Srimad Bhagavatam, while describing the consorts of Lord Krishna, such as Srimati Rukmini and others, and the close associates of Lord Krishna such as the gopikas and the women in Mathura, frequently uses the motif of Kucha Kumkuma, i.e. kumkum or saffron powder smeared on the women's breasts.
Some instances are as follows:
In Bhagavatam 10.47, in Bhramara Gita, when Srimati Radharani addresses the Bee and indirectly talks to Uddhava, she mentions,
"O honeybee, O friend of a cheater, don’t touch My feet with your whiskers, which are smeared with the kuṅkuma that rubbed onto Kṛṣṇa’s garland when it was crushed by the breasts of a rival lover! Let Kṛṣṇa satisfy the women of Mathurā. One who sends a messenger like you will certainly be ridiculed in the Yadus’ assembly." SB 10.47.12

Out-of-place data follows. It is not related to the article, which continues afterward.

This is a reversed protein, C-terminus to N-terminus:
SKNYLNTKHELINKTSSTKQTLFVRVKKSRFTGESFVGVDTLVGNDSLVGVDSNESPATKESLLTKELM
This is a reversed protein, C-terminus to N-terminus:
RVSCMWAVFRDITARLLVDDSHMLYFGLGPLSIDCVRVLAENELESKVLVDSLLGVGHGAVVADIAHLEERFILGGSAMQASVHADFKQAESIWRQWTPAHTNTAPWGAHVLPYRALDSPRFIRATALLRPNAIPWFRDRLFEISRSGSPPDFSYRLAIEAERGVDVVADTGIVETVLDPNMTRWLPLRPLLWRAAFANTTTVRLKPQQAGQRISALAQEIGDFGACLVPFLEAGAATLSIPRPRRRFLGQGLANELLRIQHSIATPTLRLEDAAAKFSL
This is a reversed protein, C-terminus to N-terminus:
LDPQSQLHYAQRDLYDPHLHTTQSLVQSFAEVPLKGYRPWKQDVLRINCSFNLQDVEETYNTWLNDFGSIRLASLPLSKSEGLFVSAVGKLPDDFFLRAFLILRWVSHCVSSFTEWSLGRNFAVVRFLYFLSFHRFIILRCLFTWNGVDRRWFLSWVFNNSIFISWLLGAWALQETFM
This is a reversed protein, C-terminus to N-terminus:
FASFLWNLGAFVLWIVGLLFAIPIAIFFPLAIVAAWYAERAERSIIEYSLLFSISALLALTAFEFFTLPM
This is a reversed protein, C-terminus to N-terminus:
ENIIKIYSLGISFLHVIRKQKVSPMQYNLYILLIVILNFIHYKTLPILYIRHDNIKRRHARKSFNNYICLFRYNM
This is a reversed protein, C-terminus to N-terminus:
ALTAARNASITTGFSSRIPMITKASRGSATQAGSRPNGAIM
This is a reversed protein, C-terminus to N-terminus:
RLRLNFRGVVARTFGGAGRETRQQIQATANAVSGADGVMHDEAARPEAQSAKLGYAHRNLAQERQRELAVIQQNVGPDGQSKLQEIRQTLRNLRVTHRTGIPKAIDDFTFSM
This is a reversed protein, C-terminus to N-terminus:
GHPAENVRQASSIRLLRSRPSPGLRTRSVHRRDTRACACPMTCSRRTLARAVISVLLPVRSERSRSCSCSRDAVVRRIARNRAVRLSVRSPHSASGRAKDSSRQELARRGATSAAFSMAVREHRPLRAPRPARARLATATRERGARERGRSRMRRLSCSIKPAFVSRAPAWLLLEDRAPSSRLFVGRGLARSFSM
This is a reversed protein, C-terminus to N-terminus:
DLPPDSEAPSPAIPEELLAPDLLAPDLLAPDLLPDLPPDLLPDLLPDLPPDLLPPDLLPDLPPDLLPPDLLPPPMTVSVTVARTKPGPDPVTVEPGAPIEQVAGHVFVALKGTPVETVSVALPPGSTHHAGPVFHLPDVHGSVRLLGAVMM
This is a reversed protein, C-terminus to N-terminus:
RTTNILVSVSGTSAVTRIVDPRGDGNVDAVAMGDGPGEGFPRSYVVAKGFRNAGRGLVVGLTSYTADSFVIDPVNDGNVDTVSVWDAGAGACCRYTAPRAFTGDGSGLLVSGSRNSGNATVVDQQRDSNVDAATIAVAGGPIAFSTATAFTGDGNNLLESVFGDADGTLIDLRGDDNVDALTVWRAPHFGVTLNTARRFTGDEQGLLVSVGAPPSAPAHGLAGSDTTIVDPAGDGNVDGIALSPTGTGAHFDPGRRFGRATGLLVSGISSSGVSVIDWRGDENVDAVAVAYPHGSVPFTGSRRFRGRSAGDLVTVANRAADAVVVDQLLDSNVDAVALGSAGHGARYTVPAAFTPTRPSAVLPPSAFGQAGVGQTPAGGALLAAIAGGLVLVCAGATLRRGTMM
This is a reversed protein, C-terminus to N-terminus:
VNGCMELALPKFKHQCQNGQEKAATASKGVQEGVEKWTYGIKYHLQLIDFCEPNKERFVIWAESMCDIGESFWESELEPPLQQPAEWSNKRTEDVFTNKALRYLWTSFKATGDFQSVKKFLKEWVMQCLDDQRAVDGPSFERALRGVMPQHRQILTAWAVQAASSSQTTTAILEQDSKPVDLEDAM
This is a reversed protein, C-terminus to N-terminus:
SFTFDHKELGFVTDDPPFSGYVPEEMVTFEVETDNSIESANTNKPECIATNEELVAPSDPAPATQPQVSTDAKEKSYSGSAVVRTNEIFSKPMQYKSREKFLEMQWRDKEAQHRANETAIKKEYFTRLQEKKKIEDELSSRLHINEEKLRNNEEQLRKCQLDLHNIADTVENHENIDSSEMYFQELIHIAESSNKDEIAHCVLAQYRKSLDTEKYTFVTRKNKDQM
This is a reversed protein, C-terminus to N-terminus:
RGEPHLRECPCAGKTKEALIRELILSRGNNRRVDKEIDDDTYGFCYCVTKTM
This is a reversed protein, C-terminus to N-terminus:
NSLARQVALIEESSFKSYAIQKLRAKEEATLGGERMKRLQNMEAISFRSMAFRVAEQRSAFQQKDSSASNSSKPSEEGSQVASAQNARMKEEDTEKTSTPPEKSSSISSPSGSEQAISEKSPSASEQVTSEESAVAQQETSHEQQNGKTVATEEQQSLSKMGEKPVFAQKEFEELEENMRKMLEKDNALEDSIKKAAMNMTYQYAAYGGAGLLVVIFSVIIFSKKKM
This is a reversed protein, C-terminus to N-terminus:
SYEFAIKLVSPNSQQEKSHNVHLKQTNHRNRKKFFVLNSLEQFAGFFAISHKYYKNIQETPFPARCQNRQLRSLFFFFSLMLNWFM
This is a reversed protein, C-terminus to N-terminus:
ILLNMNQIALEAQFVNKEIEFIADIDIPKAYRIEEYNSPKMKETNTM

When describing Srimati Rukmini and Krishna's lovers' quarrel in 10.60, Shukabrahmam describes
With her tender foot, effulgent with the reddish glow of her nails, she scratched the ground, and tears darkened by her eye makeup sprinkled her kuṅkuma-reddened breasts. There she stood, face downward, her voice choked up by extreme sorrow. SB 10.60.23
Even the Mahabharata contains a similar motif in the Vana Parva, Chapter 12. When Draupadi laments about her plight to Krishna, Vaishampayana describes,
'Saying this the mild-speeched Krishna hid her face with her soft hands like the buds of lotus, and began to weep. And the tears of Panchali begot of grief washed her deep, plump and graceful breasts crowned with auspicious marks. Vana Parva 12
Though while not mentioning Kumkuma, he mentions auspicious marks.
Therefore, the question is, what exactly is the significance of this motif of Kumkuma smeared breasts, and was it a widespread practice in ancient Indian society?